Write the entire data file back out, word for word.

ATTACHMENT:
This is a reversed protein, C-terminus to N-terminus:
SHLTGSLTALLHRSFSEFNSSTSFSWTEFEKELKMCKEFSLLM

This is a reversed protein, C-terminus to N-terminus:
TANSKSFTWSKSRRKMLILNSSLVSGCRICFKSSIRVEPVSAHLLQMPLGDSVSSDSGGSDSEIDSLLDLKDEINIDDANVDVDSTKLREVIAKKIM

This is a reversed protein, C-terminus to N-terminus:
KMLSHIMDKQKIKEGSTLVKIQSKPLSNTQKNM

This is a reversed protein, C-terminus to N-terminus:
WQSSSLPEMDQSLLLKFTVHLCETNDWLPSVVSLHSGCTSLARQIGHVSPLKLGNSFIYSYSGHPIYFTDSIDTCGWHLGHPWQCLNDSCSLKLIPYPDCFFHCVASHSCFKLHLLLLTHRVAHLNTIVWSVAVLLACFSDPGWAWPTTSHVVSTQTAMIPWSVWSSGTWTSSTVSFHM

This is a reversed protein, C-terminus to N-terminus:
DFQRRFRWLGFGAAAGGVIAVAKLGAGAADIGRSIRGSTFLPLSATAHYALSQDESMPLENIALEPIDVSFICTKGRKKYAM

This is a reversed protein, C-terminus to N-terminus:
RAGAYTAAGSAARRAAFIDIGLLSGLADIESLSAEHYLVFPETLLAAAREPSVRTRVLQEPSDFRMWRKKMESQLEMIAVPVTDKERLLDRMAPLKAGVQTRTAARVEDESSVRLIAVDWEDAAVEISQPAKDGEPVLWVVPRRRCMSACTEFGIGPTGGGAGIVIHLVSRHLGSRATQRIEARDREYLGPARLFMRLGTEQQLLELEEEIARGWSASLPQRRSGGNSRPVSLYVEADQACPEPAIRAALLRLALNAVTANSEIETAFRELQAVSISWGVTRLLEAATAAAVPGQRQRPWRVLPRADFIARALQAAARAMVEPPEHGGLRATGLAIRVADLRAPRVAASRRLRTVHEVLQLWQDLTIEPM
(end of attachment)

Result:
This is a reversed protein, C-terminus to N-terminus:
SHLTGSLTALLHRSFSEFNSSTSFSWTEFEKELKMCKEFSLLM

This is a reversed protein, C-terminus to N-terminus:
TANSKSFTWSKSRRKMLILNSSLVSGCRICFKSSIRVEPVSAHLLQMPLGDSVSSDSGGSDSEIDSLLDLKDEINIDDANVDVDSTKLREVIAKKIM

This is a reversed protein, C-terminus to N-terminus:
KMLSHIMDKQKIKEGSTLVKIQSKPLSNTQKNM

This is a reversed protein, C-terminus to N-terminus:
WQSSSLPEMDQSLLLKFTVHLCETNDWLPSVVSLHSGCTSLARQIGHVSPLKLGNSFIYSYSGHPIYFTDSIDTCGWHLGHPWQCLNDSCSLKLIPYPDCFFHCVASHSCFKLHLLLLTHRVAHLNTIVWSVAVLLACFSDPGWAWPTTSHVVSTQTAMIPWSVWSSGTWTSSTVSFHM

This is a reversed protein, C-terminus to N-terminus:
DFQRRFRWLGFGAAAGGVIAVAKLGAGAADIGRSIRGSTFLPLSATAHYALSQDESMPLENIALEPIDVSFICTKGRKKYAM

This is a reversed protein, C-terminus to N-terminus:
RAGAYTAAGSAARRAAFIDIGLLSGLADIESLSAEHYLVFPETLLAAAREPSVRTRVLQEPSDFRMWRKKMESQLEMIAVPVTDKERLLDRMAPLKAGVQTRTAARVEDESSVRLIAVDWEDAAVEISQPAKDGEPVLWVVPRRRCMSACTEFGIGPTGGGAGIVIHLVSRHLGSRATQRIEARDREYLGPARLFMRLGTEQQLLELEEEIARGWSASLPQRRSGGNSRPVSLYVEADQACPEPAIRAALLRLALNAVTANSEIETAFRELQAVSISWGVTRLLEAATAAAVPGQRQRPWRVLPRADFIARALQAAARAMVEPPEHGGLRATGLAIRVADLRAPRVAASRRLRTVHEVLQLWQDLTIEPM